International Struggles- Spain, Swaziland & Honduras
Spanish Metal Workers Clinches Pay Rise After 9 Day Strike
Metal workers in the Spanish city of Cadiz ended their strike on November 25 after a pay rise deal was agreed. The strike on November 16 witnessed more that 20,000 workers hitting the streets demanding a pay rise in line with the surging inflation rate, which in October stood at 5.5%.
The strike witnessed heavy police repression with security forces using rubber bullets on the workers in picket lines on November 23.
The agreement states that salaries will rise by 2% each year till December 2023. In addition, if inflation is higher than that, employers will pay 80% of the difference between the 2% and the inflation increase.
Most of the metal workers are employed in the shipbuilding sector in the coastal town of Cadiz. Cádiz has an unemployment rate of 23%, one of the Spain’s highest. ν
Workers-Students Call for Democracy in Swaziland
The working class and students across southern African country of Swaziland have been up in arms for months demanding an end to the rule of Africa’s last absolute monarchy. Swaziland is officially ruled by King Mswati II since 1986 and has experienced brutal repressions against toiling masses and dissenters.
On October 20 this year, the police in the country’s capital Mbabane brutally assaulted workers protesting for their rights. Teachers, nurses and public sector workers were attacked while they were on their way to deliver a petition to the Municipal Council of the capital city, appealing for decent working conditions, a salary review, and basic trade union rights.
The Swaziland Association of Teachers (SNAT) said, in a statement, that the security forces fired teargas, used grenades and live ammunitions. Two buses ferrying public workers to the peaceful gathering were also stopped by the police and their passengers shot at with live bullets.
According to reports, at least, 36 workers were injured in the police violence. SNAT also denounced that a student, who was not part of the workers’ demonstration, was shot dead by a stray bullet.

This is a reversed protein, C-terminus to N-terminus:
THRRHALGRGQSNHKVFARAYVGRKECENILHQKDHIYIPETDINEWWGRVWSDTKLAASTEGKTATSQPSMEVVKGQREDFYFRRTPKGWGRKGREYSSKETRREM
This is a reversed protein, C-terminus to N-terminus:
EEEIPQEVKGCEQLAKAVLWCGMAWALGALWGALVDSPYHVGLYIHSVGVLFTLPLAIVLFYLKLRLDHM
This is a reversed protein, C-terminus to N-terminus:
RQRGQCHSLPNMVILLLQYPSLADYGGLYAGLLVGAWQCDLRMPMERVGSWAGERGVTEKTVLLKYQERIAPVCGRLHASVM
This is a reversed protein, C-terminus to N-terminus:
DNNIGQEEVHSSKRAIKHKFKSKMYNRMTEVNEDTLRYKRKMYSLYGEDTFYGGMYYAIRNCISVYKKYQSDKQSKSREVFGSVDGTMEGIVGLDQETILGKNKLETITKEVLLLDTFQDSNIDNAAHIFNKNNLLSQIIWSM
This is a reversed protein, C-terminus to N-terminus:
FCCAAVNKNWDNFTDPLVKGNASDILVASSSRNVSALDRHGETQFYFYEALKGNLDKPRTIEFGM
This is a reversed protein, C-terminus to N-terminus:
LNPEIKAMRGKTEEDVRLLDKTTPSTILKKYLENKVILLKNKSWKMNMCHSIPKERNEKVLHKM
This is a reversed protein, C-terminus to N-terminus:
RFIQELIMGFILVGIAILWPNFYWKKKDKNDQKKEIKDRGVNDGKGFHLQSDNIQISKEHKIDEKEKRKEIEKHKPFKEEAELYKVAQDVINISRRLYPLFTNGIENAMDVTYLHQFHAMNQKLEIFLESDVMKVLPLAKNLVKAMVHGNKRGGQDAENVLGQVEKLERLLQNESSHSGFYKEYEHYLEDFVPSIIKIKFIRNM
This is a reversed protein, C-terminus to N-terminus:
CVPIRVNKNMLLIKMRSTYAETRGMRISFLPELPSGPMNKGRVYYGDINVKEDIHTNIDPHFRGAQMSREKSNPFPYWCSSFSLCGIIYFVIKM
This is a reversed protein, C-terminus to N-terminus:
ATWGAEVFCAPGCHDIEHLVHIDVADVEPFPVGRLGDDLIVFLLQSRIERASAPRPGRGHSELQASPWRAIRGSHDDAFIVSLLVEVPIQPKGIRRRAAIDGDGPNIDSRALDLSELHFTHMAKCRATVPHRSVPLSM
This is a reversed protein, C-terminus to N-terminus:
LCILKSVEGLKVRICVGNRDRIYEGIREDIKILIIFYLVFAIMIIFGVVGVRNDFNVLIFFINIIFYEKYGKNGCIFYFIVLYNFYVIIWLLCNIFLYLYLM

In response to police violence, the nurses’ union, Swaziland Democratic Nurses Union (SDNU) said that nurses are no longer treating police officers.
The call for democracy has grown since mid of June this year, when protests broke out in the Manzini Region of the Swaziland demanding right to elect the Prime Minister through a democratic process. The protests quickly spread across the country with students, teachers and various sections of working class joining hands, calling an end to the authoritarian regime of Mswati II. At least, 28 people have died in the police violence and many others tortured, detained or abducted.
With workers and students taking the lead in demanding democracy and rights, the authorities have embarked on acts of harassment and union busting against trade unions and students’ organizations. Members of Trade Union Congress of Swaziland (TUCOSWA), Swaziland National Association of Teachers (SNAT) Swaziland National Union of Students (SNUS) are regularly faced with arrests, detentions and physical threats.
The ruler of Swaziland, Mswati lives a lavish lifestyle, while the national poverty rate of about 63 per cent and an unemployment rate of 41 per cent. ν
Hondurans Reject the US Intervention, Elects Leftist Xiomara Castro
The people of Honduras have unitedly defeated the conservative and neoliberal forces backed by the United States and elected the first female president Xiomara Castro of the left-wing Liberty and Refoundation (Libre) Party. According to reports, Castro of the Libre Party has obtained over 53% of the votes, and is leading the presidential race by a 20% margin.
Castro’s victory is a big blow to the US imperialist project in Latin America. Her husband Manuel Zelaya was ousted in the US-backed coup d’état in 2009. On June 28, 2009, Honduran Special Forces detained President Manuel Zelaya from his residence at gunpoint and sent him to exile in Costa Rica. The coup allowed the Honduran right wing to re-entrench itself in the country and they remained in power using fraudulent elections.
The last electoral process, in 2017, was marked by widespread irregularities leading to protests across the country demanding a re-election. The government of Juan Orlando Hernández, belonging to right-wing National Party of Honduras imposed a curfew and launched violent repression against protesters. More than 30 people were killed during the police violence. Despite the protests, JOH was declared the winner and managed to secure a second term.
Libre Party was founded in 2011 by the National Popular Resistance Front (FNRP), a left wing coalition of organizations that opposed the 2009 coup.
The victory of Castro and Libre Party comes at a point when Honduras have been facing decades long rampant neoliberal policies that plunged the country into a “neoliberal hell.” The Latin American country had been witnessing skyrocketing prices and inflation and widespread impunity for murders, rapes, and other abuses committed by Honduran security forces – “and all with the help of increased US military and police aid”.